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Federal Republic of Nigeria: Citizens, Society, and State By Scott Yu "Unity and Faith, Peace and Progress"

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Presentation on theme: "Federal Republic of Nigeria: Citizens, Society, and State By Scott Yu "Unity and Faith, Peace and Progress""— Presentation transcript:

1 Federal Republic of Nigeria: Citizens, Society, and State By Scott Yu "Unity and Faith, Peace and Progress"

2 Lots of Diversity… Between 250 and 400 separate ethnic groups with own customs, languages, and religions ◦ Hausa and Fulani 29%, Yoruba 21%, Igbo (Ibo) 18%, Ijaw 10%, Kanuri 4%, Ibibio 3.5%, Tiv 2.5% Languages: English (official), Hausa, Yoruba, Igbo (Ibo), Fulani ◦ 521 languages


4 Lots of People… Around 150 million ◦ 8 th most populous (after China, India, US, Indonesia, Brazil, Pakistan, and Bangladesh) One out of every four Africans Nigerian Young population ◦ 0-14 years: 41.5% ◦ 15-64 years: 55.5% ◦ 65 years and over: 3.1% ◦ Median age: 19 years

5 And still growing 2% population growth rate (61 st ) ◦ Compared to Russia’s negative rate ◦ In Nigeria, each woman bears an average of 5.49 children in her lifetime Rate of urbanization: 3.8% ◦ Compared to PRC’s 2.7% 48% of total population urban ◦ 1.308 million land-line telephones ◦ 62.988 million cell phone users ◦ 11 million internet users


7 Impact on Society More children ◦ Dependency ratio steadily rising since 1960s because of urbanization ◦ Burden on welfare and education Positive population growth rate, negative per capita GDP growth rate Urban planning ◦ 2002: Abuja at 4 million (compared to 1.5 million)

8 Public Challenges Poverty ◦ 60% below poverty line ◦ Enormous income gap HIV/AIDS ◦ One of every eleven HIV/AIDS sufferers lives in Nigeria ◦ 2.6 million living with AIDS, 170,000 deaths per year ◦ Prevalence lower but larger population ◦ Government initiatives

9 Public Challenges Public Health ◦ Economic implications ◦ Life expectancy is 47 years ◦ 1987 Bamako Initiative  Increased accessibility via community-based healthcare and user fees ◦ “Brain Drain”  21,000 Nigerian doctors in US alone

10 Literacy

11 Schooling Public education, no compulsory attendance ◦ Secondary school rate of attendance 32 percent for males and 27 percent for females ◦ Nigerian National Planning Commission: “dysfunctional” (2004) 8 years average ◦ Males higher than females.9% GDP devoted to education ◦ 180 th in world

12 Cleavages Cumulative Ethnic, regional, religious, urban/rural, social class ◦ Undermine basic legitimacy of government

13 Ethnicity Cleavage Hausa-Fulani, Igbo, and Yoruba ◦ Cultural and language barrier ◦ Regionally separated and virtually no contact between groups 1967-1970: Nigerian-Biafran War ◦ Igbo secession  Compare to ongoing Russia-Chechnya conflict  Economic interests

14 ReligionCleavage Many competing religions 50% Muslim, 40% Christian, remaining 10% native religions Bitterness from British preferential treatment of Christians Debate about role of sharia in policymaking ◦ 95% of Nigerian Muslims Sunni (95%), but a significant Shia minority

15 Region Cleavage 1955: Division into Three Federated Regions Regions  election and legislative procedures, political party affiliations ◦ East/Igbo/ANPP ◦ West/Yoruba/AC ◦ North/Hausa-Fulani/PDP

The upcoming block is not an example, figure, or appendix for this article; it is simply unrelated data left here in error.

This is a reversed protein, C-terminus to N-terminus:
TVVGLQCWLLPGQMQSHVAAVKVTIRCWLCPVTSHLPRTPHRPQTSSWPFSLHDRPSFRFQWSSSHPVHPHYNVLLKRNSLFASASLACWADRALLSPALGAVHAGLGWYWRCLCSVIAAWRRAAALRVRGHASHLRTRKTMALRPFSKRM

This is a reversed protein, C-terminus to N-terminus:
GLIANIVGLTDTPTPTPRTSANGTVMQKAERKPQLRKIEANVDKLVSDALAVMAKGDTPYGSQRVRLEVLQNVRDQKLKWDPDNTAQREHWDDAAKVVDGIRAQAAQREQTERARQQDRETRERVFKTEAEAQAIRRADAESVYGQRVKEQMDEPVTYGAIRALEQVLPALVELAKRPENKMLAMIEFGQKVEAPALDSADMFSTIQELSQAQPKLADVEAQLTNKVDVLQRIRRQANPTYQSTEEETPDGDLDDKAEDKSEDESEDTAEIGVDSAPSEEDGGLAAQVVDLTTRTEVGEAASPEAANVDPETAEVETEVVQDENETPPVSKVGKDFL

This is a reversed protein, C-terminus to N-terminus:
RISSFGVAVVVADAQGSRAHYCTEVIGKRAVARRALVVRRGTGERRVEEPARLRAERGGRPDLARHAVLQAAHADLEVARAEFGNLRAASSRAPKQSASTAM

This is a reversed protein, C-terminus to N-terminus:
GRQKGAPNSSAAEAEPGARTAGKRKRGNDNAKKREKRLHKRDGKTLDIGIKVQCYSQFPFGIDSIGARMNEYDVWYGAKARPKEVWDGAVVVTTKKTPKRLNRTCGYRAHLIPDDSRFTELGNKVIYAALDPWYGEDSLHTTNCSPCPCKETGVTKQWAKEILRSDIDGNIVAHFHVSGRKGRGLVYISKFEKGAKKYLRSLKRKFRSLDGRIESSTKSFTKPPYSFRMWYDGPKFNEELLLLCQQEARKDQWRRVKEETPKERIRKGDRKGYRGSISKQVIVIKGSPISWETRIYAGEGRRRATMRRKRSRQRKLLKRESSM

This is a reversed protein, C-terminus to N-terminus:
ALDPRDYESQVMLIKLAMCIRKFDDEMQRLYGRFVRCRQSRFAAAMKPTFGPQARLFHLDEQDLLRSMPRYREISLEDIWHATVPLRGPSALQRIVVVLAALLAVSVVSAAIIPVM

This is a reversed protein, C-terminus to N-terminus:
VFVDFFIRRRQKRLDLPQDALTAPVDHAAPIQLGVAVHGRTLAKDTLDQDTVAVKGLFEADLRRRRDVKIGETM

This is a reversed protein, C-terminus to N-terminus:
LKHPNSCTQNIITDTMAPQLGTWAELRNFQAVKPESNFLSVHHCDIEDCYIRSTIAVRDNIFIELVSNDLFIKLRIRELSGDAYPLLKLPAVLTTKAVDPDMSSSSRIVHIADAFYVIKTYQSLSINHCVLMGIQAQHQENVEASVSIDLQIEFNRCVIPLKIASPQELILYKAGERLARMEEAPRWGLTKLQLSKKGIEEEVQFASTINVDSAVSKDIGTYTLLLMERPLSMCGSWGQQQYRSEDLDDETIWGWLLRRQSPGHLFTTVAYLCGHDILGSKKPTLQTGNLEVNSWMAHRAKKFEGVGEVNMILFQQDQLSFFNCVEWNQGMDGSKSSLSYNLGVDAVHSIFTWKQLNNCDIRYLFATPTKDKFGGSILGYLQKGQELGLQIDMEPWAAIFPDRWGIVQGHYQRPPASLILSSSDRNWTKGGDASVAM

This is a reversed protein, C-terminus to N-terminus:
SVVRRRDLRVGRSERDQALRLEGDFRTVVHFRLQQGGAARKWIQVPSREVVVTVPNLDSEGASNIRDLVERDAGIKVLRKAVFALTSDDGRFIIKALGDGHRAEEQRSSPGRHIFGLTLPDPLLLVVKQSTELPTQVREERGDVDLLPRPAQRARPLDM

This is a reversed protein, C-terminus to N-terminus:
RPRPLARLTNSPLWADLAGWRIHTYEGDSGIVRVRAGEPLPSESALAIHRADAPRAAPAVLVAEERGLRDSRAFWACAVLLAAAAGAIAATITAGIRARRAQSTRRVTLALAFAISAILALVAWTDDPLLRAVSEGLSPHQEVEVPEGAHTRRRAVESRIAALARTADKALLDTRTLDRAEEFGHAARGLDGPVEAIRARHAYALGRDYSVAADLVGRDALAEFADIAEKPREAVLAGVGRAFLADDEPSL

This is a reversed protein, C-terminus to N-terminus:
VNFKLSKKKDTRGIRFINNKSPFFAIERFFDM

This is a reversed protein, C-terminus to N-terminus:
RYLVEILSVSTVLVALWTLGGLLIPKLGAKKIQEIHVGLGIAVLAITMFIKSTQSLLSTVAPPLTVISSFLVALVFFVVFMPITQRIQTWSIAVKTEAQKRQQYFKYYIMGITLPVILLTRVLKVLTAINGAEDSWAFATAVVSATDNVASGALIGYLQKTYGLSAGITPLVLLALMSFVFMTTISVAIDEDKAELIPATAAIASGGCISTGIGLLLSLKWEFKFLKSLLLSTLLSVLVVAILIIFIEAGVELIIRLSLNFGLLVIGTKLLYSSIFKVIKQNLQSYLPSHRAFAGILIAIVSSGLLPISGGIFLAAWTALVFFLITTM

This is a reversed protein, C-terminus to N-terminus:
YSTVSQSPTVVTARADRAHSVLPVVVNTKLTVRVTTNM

16 Urban v. Rural Cleavage Political organizations, interest groups, newspapers, and media in cities ◦ Activities suppressed by annulment of 1993 election and execution of rights activist and environmentalist Ken Saro-Wiwa in 1995 ◦ Most organized protests in cities Black gold in underdeveloped south

17 Social Class Cleavage Elite control state and country’s resources Elite divided between personal and national interests

18 Political Participation Long history of rich civil society but citizens subjects rather than active participants Free press and interest group membership even under military rule but restrictions still exist Much political participation in patron-client system ◦ Special brand of clientelism known as “prebendalism” from Max Weber’s concept of an extremely personalized system of rule in which all public offices are treated as personal fiefdoms ◦ Kinship ties important since polygamy permitted

19 Civil Society Many formal interest groups and informal voluntary associations 1999: formal associations strengthened Trade unions/professional organizations: National Union of Petroleum and Gas Workers (NUPENG) Formal associations for legal, medical, and journalism

20 Voting Behavior Patterns difficult to track since many elections canceled, postponed, nullified, or fraudulent Political parties numerous and fluid, formed around charisma of leadership ◦ Party loyalty is imperfect reflection of voter attitudes Political participation in 1990s decreased after Babangida’s annulment of 1993 election 1999 and 2003 large turnout (2/3 of eligible voters in 2003 says one estimate)

21 Attitudes toward Government Distrustful: 1998 “a coup from heaven” Attitudes more favorable and national identification in early days of independence 2006 Afrobarometer survey of 18 countries ◦ 6 in 10 Africans: democracy best form of government Satisfaction with democracy: 58 to 45% in 2001 Transparency International’s 2006 “Transparency International Corruption Perceptions Index” ◦ 142 nd out of 146 countries

22 Protests, Participation, and Social Movements International oil companies major targets July 2002: Ijaw encounter with ChevronTexaco Others crushed by violent suppression by Obasanjo government ◦ MOSOP, MOSSOB 2006: increase in protests and unrest occurred ◦ Armed rebels attacks  MEND ◦ Production repercussions

23 But they’re still happy!

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